Knowledge Sharing From Employee's Perspective: Social Relationship, Contextual Performance, and IT Competence

Knowledge Sharing From Employee's Perspective: Social Relationship, Contextual Performance, and IT Competence

Jianping Peng (Sun Yat-sen University, China), Jing ("Jim") Quan (Salisbury University, USA), Guoying Zhang (Midwestern State University, USA) and Alan J. Dubinsky (Midwestern State University, CALIMT Learning and Innovation Research Center and Purdue University, USA)
DOI: 10.4018/978-1-5225-7214-5.ch001


This chapter combines three less-studied factors on employee knowledge sharing, namely, social relationship, contextual performance, and IT competence. Using a survey study that was targeted to professional employees in a R&D department, we reveal that both social relationship—which incorporates degree of centrality of employee's social network and frequency of interpersonal interaction—and employee's contextual performance have significant positive impacts on knowledge sharing. This association, however, is found to be further positively moderated by employee's IT competence. Our work extends the literature pertaining to knowledge sharing by, not only providing an enhanced approach to measure social relationship, but also emphasizing that social relationship or contextual performance can magnify the impact on knowledge sharing through a high level of IT competence. The findings provide managerial and future research insights pertaining to promoting knowledge sharing by enhancing social relationship, rewarding contextual performance, and improving IT competence of employees.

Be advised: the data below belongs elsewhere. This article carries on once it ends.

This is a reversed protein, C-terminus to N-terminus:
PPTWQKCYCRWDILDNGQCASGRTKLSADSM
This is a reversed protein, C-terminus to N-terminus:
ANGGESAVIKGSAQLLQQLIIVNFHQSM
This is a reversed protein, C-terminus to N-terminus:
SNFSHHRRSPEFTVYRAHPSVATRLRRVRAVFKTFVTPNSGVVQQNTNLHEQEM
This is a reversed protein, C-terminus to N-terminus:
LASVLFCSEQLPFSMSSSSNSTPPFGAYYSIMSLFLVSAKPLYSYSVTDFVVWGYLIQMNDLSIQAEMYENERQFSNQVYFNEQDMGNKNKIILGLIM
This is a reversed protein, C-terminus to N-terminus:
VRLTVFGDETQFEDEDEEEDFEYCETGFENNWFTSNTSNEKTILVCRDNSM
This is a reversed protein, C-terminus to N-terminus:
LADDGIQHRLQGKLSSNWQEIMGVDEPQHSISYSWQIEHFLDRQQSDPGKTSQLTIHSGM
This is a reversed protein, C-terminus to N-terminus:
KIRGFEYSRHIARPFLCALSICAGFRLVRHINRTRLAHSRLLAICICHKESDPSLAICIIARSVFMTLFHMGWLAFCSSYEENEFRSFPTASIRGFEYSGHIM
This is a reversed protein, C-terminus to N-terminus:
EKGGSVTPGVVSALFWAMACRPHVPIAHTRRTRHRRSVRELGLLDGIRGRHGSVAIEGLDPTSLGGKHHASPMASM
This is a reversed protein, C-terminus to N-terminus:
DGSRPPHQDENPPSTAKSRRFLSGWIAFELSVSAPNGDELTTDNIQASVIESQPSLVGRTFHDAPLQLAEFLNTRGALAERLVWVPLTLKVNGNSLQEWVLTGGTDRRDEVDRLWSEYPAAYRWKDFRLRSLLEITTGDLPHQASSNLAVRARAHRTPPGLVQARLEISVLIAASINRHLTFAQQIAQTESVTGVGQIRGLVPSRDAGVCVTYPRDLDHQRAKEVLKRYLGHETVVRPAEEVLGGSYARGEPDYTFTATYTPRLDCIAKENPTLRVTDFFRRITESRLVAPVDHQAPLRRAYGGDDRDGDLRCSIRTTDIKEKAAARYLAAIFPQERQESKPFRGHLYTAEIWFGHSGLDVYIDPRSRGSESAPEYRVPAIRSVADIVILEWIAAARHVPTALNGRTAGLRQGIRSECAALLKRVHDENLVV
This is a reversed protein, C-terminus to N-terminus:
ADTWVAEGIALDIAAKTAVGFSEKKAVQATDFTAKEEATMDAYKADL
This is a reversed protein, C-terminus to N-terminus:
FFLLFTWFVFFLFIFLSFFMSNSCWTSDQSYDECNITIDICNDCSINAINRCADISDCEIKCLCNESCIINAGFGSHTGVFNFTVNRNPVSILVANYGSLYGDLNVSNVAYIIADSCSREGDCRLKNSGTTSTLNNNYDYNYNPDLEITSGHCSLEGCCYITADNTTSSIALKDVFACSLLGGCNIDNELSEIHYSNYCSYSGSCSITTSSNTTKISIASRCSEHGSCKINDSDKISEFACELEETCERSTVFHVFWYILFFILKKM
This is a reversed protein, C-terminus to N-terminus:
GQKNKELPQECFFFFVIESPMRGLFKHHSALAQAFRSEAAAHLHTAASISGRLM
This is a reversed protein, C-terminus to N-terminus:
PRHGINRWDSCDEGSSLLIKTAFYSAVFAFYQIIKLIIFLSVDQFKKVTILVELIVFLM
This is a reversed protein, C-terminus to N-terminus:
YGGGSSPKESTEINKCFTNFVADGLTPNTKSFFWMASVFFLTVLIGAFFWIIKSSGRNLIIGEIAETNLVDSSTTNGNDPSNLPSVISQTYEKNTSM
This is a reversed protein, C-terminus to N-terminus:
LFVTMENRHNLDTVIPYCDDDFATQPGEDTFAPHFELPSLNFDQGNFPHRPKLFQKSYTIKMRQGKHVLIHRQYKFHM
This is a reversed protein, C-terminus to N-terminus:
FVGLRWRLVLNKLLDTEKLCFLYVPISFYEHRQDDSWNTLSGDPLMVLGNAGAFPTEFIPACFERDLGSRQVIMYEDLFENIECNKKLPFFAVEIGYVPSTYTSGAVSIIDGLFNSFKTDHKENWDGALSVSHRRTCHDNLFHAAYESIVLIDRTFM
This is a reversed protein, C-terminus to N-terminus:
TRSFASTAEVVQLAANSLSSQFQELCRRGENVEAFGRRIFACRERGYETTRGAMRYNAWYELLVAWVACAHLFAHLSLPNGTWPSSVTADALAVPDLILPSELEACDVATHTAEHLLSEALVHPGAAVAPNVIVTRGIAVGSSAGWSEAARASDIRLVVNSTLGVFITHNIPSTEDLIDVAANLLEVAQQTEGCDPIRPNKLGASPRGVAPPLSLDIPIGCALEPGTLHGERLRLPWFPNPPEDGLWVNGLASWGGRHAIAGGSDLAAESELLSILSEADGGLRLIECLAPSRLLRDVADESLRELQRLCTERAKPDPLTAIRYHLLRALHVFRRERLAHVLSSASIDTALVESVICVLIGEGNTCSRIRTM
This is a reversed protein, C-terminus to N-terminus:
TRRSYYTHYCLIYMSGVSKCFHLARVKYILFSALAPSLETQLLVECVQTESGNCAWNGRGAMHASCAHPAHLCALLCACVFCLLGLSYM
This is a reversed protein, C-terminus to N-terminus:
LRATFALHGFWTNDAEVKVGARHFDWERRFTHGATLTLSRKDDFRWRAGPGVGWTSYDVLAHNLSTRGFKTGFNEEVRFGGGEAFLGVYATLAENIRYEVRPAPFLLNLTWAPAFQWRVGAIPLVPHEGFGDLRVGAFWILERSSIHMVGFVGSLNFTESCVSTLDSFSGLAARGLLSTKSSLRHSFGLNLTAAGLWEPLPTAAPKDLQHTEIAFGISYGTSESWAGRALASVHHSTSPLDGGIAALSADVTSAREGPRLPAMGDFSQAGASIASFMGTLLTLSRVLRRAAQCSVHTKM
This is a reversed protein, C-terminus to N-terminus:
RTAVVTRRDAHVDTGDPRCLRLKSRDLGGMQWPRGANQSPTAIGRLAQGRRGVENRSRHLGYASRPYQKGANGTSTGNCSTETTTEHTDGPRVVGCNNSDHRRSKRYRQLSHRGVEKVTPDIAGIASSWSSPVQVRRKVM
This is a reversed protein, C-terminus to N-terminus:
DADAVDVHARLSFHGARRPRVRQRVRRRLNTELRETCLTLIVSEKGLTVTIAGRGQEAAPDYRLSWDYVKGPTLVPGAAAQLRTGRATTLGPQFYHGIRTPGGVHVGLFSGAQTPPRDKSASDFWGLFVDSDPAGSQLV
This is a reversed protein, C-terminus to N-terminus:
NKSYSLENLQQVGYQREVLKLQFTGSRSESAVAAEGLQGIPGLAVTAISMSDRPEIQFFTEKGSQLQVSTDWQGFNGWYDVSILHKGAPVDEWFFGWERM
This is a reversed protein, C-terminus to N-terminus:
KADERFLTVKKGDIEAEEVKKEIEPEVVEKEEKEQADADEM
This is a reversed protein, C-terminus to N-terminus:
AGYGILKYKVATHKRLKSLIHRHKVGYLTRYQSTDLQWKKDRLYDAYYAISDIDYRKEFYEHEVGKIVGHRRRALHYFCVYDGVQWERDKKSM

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An organization’s core competitiveness often results from its ability to innovate (Higgins, 1995; Kandampully, 2002). Employee knowledge sharing plays an essential role in promoting sustained innovation (Spencer, 2003; Lin, 2007). It has been well documented in literature that knowledge sharing is critical to improve organizational problem-solving ability as well as generating creative responses (Carmeli et al., 2013). More recently, Dong et al. (2016) use a multi-level model to validate a positive effect from knowledge sharing to organizational creativity. Hence, it is important to encourage and foster knowledge sharing for organizations.

There are abundant research examining various enablers of and barriers to knowledge sharing in organizations, including organizational structure, technology adoption, culture, management style, synergy, employee’s closeness to colleagues, business strategy, among others (e.g., Lilleoere & Hansen, 2011; Phang & Foong, 2006). On an operational level, several research projects study the technology platform hosting knowledge sharing activities. Majchrzak et al. (2000) investigate the effectiveness of how to share knowledge among different organizations using a virtual collaborative system.

Indeed, knowledge sharing is often regarded as a key aspect of human relationships (Chang & Liou, 2002) and a selective interpersonal process (Coming, 2004). Knowledge givers not only choose with whom to share their knowledge, but they decide what knowledge to share based on who the recipients are. Individual characteristics, such as five-factor model of personality, have great influence on knowledge sharing (Wang et al., 2011). Furthermore, interpersonal interactions are a necessary condition for knowledge sharing. Such interactions are based on a certain degree of interpersonal closeness (Connelly & Kelloway, 2004; Makela et al., 2007). In fact, Lilleoere et al. (2011) show that personal closeness to colleagues is a key enabler for knowledge sharing in organizations. Hau et al. (2013) also investigate the effects of personal motivation and social relationship on knowledge sharing. They use social ties, social trust, and social goals to model social capital construct, and find positive impact on knowledge sharing. Hence, personal relationships have a profound connection to knowledge sharing. In this study, we specifically capture the personal social relationship among employees using social network analysis (Wasko & Faraj, 2005).

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